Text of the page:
Friday, August 31, 2012
|(L-R) Serena Williams, USA, Sloane Stephens, USA, James Blake, USA, Venus Williams, USA and Jo-Wilfried Tsonga, France all shown post-match on Day 4 of the 2012 US Open.|
American Sloane Stephens, the youngest player in the top 50 at age 19, defeated qualifier Tatjana Malek 5-7, 6-4, 6-2 in Louis Armstrong stadium Thursday in a three-set match filled with momentum shifts and heavily contrasting styles of play.
After a slow start in the second set, the easy power and athleticism of Stephens dealt with the variety of spins and shots coming off the Malek racquet to advance to the third round, tying her best showing at the USTA Billie Jean King Tennis Center.
Heading into his second round match against Marcel Granollers, James Blake knew it wouldn't be easy going up against the 6-foot-3 Spaniard. He'd lost to him before in the title match on the clay courts of Houston in 2008.
And so it was here, under the lights of Louis Armstrong stadium, where Blake's best tennis came through again, as he defeated Granollers 6-1, 6-4, 6-2 to advance to the third round here for the first time since 2010. Already waiting for him in the next round is a tall order, literally, as big-serving Canadian Milos Raonic will face off against him.
Serena Williams advanced a few steps in from the baseline and celebrated the point, bent over two balled fists and screaming “Come on!”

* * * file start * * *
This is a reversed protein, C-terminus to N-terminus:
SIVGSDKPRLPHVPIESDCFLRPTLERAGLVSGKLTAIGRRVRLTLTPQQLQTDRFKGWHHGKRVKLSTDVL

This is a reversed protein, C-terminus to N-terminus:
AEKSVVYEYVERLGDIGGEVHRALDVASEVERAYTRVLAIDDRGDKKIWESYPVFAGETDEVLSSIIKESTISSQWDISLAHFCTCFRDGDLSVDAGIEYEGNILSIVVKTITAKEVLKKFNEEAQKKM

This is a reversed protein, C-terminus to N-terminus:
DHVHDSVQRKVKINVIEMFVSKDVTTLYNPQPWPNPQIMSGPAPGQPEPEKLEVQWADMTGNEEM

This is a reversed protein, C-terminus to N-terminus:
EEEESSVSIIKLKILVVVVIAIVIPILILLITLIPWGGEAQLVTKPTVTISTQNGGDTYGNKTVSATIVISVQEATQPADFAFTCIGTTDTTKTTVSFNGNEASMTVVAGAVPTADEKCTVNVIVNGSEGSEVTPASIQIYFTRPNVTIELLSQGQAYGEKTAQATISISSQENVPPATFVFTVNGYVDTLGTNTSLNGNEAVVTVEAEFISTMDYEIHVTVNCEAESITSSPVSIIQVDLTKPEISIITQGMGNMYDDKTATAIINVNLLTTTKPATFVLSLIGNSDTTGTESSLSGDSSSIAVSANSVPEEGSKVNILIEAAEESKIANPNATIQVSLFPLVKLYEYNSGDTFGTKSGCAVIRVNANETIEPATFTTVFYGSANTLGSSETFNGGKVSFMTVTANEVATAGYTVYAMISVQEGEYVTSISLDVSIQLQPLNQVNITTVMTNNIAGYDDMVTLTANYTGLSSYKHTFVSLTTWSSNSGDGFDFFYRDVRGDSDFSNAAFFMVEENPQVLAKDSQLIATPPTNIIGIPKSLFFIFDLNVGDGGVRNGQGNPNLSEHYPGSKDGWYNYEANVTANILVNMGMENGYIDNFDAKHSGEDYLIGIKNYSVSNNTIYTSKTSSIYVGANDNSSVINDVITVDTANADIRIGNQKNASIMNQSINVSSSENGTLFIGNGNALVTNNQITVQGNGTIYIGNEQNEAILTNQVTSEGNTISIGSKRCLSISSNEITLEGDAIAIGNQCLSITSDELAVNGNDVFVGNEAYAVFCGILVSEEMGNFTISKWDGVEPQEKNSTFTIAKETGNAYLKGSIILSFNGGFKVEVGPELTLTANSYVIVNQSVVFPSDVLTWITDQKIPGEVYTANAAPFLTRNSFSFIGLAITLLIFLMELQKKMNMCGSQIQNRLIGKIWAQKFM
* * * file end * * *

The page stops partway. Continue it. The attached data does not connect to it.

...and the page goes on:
During her 6-2, 6-4 win Thursday over Spain’s Maria Jose Martinez Sanchez in the second round of the US Open, many members of the crowd echoed this cry, trying to push the three-time Open winner on an afternoon when she fought through unforced errors – 24 in all -- inside Arthur Ashe Stadium.
In a huge upset, and a major head-scratcher, 23-year-old Martin Klizan of the Slovak Republic, ranked No. 52 in the world, took out the No. 5 seed Jo-Wilfred Tsonga of France, 6-4, 1-6, 6-1, 6-3.
Tsonga looked out of sorts for most of the match, enough for many to wonder about his health, to try to explain a lackluster performances at such a significant venue.
The big serving Tsonga showed less firepower throughout the match than his unheralded opponent, who has had most of his success on the pro tour on clay court Challenger events.
Klizan, more aggressive and determined throughout, had 5 aces to Tsonga’s 4, and hit 32 winners to Tsonga’s 28.
The second-round blockbuster between sixth seed Angelique Kerber and two-time champion Venus Williams was hyped as one of the matches to watch at the US Open. With a 12:19 a.m. finish on Arthur Ashe Stadium, the matchup lived up to its billing, as Kerber outlasted Williams 6-2, 5-7, 7-5 in a gripping battle.
The clash began with five straight breaks of serve, before the left-handed Kerber ended the streak in the sixth game to lead 4-2. Williams was unable to find a rhythm, hitting 36 percent of her first serves into play, committing five double faults and winning two of 14 points on second serve to lose the first set in 31 minutes. The American dropped all four of her service games.
Post match Venus said, "Today I felt American for the first time at the U.S. Open," Venus said. "So I've waited my whole career to have this moment, and here it is.
"I was fighting her today and, unfortunately, myself," Venus said afterward. "I couldn't put more than two points together without making a few errors. I didn't help myself out today."
"When you're ready, you're ready," Venus said of Roddick. "If I was out there and people were killing me, maybe time to hang it up. But I just have to find the answer within myself. I'm playing my game and eventually [the shots] will land."
Photos By: Getty Images